It normally takes a newly formed esports team 12-18 months to gel and experience success, however GAIMIN Gladiator’s Dota 2 team only formed in January 2022 and they are already rising in the Dota 2 rankings, qualifying in the Top 14 for the ESL One DOTA 2 Major this May in Stockholm, increasing their following and generating significant brand awareness for GAIMIN.
Arseny Kuzminsky recently interviewed the founders of GAIMIN Gladiator’s about their Dota 2 team and its formation. In readiness for the DOTA 2 ESL One Major in Stockholm, we are proud to re-publish his article and interviews.
In 2020 a breath of fresh air came to competitive Dota. Vikin.gg. These guys were able to fight back against the strongest teams for almost a year during the online era; brazenly, without fear or reproach, breaking well-known lineups in numerous tournaments. Upon closer acquaintance, it turned out that the players and the coach have unique chemistry — a mixture of strict discipline, fatherhood, brotherhood, and strong friendship.
Then, Vikin.gg disbanded. Returning as Team Tickles with almost the same core.
Melchior “Seleri” Hillenkamp, Miroslav “BOOM” Bičan and Daniel “ImmortalFaith” Moza from the previous roster joined forces with Marcus “Ace” Hoelgaard, Erik “tOfu” Engel and Anton “dyrachYO” Shkredov. New players, same playstyle. Fixed on team interaction, it’s impossible to single out the strongest player among the top five. And there’s no reason to, honestly. GAIMIN Gladiators work smoothly as a clock, where each gear matters, and as soon as one sags, four cover. GG is an example of how a team becomes strong through excellent player interaction and a balancing of power.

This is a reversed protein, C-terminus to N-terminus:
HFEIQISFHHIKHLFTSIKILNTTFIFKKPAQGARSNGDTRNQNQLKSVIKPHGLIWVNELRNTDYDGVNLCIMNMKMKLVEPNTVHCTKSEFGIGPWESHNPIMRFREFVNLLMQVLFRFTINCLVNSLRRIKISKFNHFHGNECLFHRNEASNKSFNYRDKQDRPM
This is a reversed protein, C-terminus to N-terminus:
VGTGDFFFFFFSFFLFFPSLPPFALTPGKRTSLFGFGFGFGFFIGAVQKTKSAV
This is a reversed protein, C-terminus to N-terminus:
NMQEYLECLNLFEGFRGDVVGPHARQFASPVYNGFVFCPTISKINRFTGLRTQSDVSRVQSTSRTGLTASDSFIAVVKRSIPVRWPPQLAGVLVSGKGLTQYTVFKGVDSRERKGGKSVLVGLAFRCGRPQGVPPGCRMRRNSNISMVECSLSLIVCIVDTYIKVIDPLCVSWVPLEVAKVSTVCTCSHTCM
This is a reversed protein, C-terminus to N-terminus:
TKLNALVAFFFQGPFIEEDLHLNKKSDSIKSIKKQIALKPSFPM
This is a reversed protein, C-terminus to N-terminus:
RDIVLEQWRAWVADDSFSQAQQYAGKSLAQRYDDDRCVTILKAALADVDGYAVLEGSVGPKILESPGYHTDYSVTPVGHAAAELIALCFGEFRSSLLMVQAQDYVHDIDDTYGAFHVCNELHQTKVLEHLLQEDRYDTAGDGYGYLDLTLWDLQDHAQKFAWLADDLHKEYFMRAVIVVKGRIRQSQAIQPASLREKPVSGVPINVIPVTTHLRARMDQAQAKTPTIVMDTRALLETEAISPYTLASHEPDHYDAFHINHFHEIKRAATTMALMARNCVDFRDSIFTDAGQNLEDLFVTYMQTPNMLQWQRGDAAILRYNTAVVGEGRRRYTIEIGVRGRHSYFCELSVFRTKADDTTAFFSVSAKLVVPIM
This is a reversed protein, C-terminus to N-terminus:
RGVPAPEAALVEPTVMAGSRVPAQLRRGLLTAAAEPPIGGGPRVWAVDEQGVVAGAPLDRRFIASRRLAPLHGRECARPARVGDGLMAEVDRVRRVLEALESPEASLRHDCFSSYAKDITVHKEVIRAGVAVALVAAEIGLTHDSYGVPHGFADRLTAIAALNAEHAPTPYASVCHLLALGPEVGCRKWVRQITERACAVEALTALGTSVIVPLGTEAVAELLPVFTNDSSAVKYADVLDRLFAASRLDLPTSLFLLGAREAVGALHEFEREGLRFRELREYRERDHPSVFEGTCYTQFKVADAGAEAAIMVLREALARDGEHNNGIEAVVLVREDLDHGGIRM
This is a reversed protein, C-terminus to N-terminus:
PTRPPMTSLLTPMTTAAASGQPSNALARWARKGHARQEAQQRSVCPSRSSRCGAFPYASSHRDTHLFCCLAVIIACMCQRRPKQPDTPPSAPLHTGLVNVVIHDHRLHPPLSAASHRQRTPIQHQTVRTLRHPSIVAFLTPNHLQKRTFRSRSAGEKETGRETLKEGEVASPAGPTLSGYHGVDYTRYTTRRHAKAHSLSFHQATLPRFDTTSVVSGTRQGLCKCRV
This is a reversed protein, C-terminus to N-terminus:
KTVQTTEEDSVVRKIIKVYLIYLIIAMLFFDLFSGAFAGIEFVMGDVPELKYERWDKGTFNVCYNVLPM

I talked with GAIMIN Gladiators’ top management, to let them explain why Team Tickles was their choice. As well as a little bit more about their history, investments, future plans and why they are confident in the Dota 2 roster’s success.
GG’s foundation sounds like a typical Silicon Valley start-up story — four friends passionate about what they love decided to launch their own project. But before GAIMIN Gladiators, it was something else.
“We were getting a little older, couldn’t find as much success in professional gaming, so we started OCG Esports around three years ago,” Alex Cuccovillo, GG’s Vice President, says. He, alongside Shawn Porter, CEO, and Nick Cuccovillo, President, were having this chat with me.
Shawn and Alex met a long time ago playing Dota and have a professional background in various MOBAs. The latter had a hand in coaching and commentating during the early Dota 2 era. Nick has been in FPS games, working in talent acquisition. So they have adequate knowledge and network in each esports sphere, giving them an upper edge thanks to the the fact they already know the ins and outs of esports not just from a business point of view, but from a player’s point of view.
Alex admits they had to leave competitive NA Dota 2 for other games because it lacked tournaments and money. OCG Esports started signing players, helping them out, and finding investors and partners to uphold financially. In January 2020, OCG Esports re-branded as GAIMIN Gladiators.
GAIMIN Gladiators are based in Canada but heading more towards the global stage, acquiring EU, SEA teams, looking into Brazil, trying not to be constrained to North America.
But apart from the Gladiators side with around five people on staff and a couple of contractors, there’s the parent company Gaimin.io, the corporate side of the umbrella of the whole company. “They take more of the corporate level and to be honest, we relay back some of the business stuff back to them and they either approve it or don’t. And so it works on both ends,” Nick tells me. “They confirm all the transactions or whatever decisions are made for the GG side”.
Alex continues: “We’ve always had a plan. We always knew that at one point we’re gonna need to get investment.. No organization has really made it without some type of increase of investment. So we always had an action plan built. We created investment decks a long time ago, always updating them. We met some of the investors a couple of times through talks; and then a few months later, they figured out that esports is a great way for this application.”
GAIMIN’s Mission is basically this; “PASSIVE AUTONOMIC MONETIZATION FOR GAMERS”. It’s a play-as-earn type of platform: get game rewards for free and do whatever you want with those rewards.